Pro Bono Reporting

New Reporting Requirement for Minnesota Attorneys

Beginning in 2022, when completing your annual attorney registration statement, you will notice three additional required questions related to the aspirational goals stated in Rule 6.1 of the Minnesota Rules of Professional Conduct. Two questions ask about approximate hours spent the prior calendar year on pro bono service and activities for improving the law, the legal system, or the legal profession. An additional question, with a checkbox response, asks whether you provided financial support during the prior calendar year to organizations that provide legal services to persons of limited means. Your individual responses to these three new questions will not be made public. Responses will be reported in the aggregate to provide important insight about pro bono service and the contributions of Minnesota lawyers to organizations serving the legal needs of people of limited means.

Rule 25. Uniform Reporting of Pro Bono Service and Financial Contributions. 
As part of the Lawyer Registration Statement, all attorneys who are authorized to practice law in Minnesota must report for the preceding calendar year: (1) the approximate number of hours of pro bono service provided as defined in Rule 6.1 of the Minnesota Rules of Professional Conduct; and (2) whether the attorney has made any financial contributions to organizations that provide legal services to persons of limited means.

Rule 23(H). Pro Bono Service and Contribution Reporting Information.
Pro bono reporting and contribution information collected from lawyers and judges as part of the Lawyer Registration Statement is not accessible to the public. The Lawyer Registration Office may publish information based on reported pro bono and contribution data as directed or ordered by the court.

What Attorneys Need to Know

To whom does Rule 25 apply?
Attorneys who are authorized to practice law in Minnesota must report for the preceding calendar year, with the exception of attorneys who are employed by government entities and judges.

When does Rule 25 go into effect?
January 1, 2022. The first registration group of lawyers and judges who will see this on their registration statement are those due to report April 1, 2022.

How will attorneys report this information?
Attorneys will complete three questions during their annual attorney registration process:

  1. The approximate number of hours of service provided under Rules 6.1(a), 6.1(b)(1), and Rule 6.1(b)(2):
  2. The approximate number of hours provided under Rule 6.1(b)(3); and
  3. A checkbox indicating whether the lawyer contributed financial support to organizations that provide legal services to persons of limited means.

Attorneys may answer “0” to questions 1 and 2 and “No” to the question regarding whether a financial contribution was made. There are no adverse consequences or penalties based on what attorneys report, and individual responses are not public information.

For what timeframe will attorneys report?

Regardless of when your lawyer registration statement and fee are due during a calendar year, you will report your pro bono hours and financial contributions for the preceding calendar year.   

It is important for statistical purposes that the information collected is consistent.  The lawyer registration process requires that lawyers complete their registration statement by the filing deadline.  To ensure that lawyers may both file their statements in a timely manner and that the information will be for a full calendar year, the first registration cycle where the information will be required is the April 1, 2022, reporting period for the full 2021 calendar year.  Lawyers whose fee is due on January 1, 2023 likewise will report on their pro bono hours and financial contributions for the full calendar year 2021.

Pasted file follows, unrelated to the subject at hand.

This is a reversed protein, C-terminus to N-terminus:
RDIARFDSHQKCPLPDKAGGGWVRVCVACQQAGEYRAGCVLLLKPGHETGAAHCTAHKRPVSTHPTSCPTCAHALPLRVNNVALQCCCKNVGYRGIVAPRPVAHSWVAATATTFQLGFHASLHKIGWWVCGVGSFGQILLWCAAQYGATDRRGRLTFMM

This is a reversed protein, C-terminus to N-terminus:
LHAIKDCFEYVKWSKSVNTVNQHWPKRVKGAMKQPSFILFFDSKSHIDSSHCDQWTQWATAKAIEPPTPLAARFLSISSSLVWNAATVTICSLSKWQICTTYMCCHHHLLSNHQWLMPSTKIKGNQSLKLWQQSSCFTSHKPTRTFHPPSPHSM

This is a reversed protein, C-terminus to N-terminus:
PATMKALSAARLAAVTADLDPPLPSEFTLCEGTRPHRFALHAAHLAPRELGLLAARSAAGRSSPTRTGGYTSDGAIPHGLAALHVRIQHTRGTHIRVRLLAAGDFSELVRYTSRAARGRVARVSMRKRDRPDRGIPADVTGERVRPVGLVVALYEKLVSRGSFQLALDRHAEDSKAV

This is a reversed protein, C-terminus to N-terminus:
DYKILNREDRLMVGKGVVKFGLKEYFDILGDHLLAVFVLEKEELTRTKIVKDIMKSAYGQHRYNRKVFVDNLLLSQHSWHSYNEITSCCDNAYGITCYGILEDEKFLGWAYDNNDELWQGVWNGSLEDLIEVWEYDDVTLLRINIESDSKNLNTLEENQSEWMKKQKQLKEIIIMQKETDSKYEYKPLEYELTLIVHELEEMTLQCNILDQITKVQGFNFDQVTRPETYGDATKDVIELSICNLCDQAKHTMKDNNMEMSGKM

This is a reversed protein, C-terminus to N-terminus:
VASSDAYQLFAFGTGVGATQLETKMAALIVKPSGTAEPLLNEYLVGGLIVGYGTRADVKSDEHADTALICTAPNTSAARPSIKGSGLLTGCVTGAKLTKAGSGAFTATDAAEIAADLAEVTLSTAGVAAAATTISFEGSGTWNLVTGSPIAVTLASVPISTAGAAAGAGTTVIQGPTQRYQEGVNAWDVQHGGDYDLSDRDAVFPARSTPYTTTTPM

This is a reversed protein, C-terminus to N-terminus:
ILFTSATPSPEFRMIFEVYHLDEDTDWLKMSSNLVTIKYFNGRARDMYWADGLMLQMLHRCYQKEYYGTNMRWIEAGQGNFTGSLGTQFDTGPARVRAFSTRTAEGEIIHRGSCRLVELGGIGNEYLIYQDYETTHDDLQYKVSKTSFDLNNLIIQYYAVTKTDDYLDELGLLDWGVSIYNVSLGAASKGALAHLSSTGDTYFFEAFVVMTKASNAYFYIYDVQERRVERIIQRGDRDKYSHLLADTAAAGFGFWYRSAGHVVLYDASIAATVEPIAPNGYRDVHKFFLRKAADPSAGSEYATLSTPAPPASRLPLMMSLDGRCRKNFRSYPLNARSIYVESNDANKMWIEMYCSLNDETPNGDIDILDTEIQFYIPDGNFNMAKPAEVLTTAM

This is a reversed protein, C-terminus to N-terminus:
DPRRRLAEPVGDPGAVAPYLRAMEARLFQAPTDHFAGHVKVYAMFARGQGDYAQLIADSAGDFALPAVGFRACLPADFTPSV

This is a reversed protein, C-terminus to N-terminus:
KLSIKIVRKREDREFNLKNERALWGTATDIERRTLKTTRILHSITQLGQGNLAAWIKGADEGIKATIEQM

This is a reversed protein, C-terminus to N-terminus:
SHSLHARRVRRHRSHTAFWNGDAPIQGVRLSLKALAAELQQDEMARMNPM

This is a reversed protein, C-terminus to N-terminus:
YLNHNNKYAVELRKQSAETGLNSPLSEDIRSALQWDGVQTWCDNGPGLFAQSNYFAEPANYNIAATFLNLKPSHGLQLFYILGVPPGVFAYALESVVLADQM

Reporting Deadline

Calendar Year

April 1, 2022


July 1, 2022


October 1, 2022


January 1, 2023


April 1, 2023


July 1, 2023



What do the two categories for reporting pro bono hours mean?

Question 1 applies to legal services provided under Rules 6.1(a), 6.1(b)(1) and Rule 6.1(b)(2): 

  • Without fee or expectation of fee, or at a substantially reduced fee to persons of limited means;
  • Without fee or expectation of fee to certain organizations in matters designed primarily to address the needs of persons of limited means;
  • At no fee or at a substantially reduced fee to “individuals, groups, or organizations seeking to secure or protect civil rights, civil liberties, or public rights, or charitable, religious, civic, community, governmental and educational organizations in matters in furtherance of their organizational purposes, where the payment of standard legal fees would significantly deplete the organization's economic resources or would be otherwise inappropriate.”

Question 2 applies to service under Rule 6.1(b)(3): “participation in activities for improving the law, the legal system, or the legal profession.” Examples of these activities include engaging in bar association activities, serving on judicial branch committees, volunteering for Mock Trial, promoting diversity and inclusion in the legal profession, public speaking on legal issues, and teaching continuing legal education courses to lawyers.  

What organizations qualify for financial support?
The language of the rule is “Organizations that provide legal services to persons of limited means.” The policy underlying this rule focuses on the legal profession supporting the delivery of legal services to people who can’t afford to hire a lawyer. So you can check “yes” on the form if you made a donation to an organization that:

  • Provides legal services: Staff or pro bono attorneys are providing direct legal representation.
  • Low income: Clients are screened for household income.

This includes all direct services civil legal aid organizations. Examples of organizations providing legal services to low income people include all those funded by the federal Legal Services Corporation, the direct service grantees of the Minnesota Legal Services Advisory Committee, and nonprofit organizations designated by the Minnesota Legal Services Advisory Committee under the CLE for Pro Bono rule. Eligible donations can also be made to the Minnesota State Bar Foundation by designating that the donation only go to legal services organizations that serve low-income Minnesotans. For a full list of recommended organizations by region, please see this list.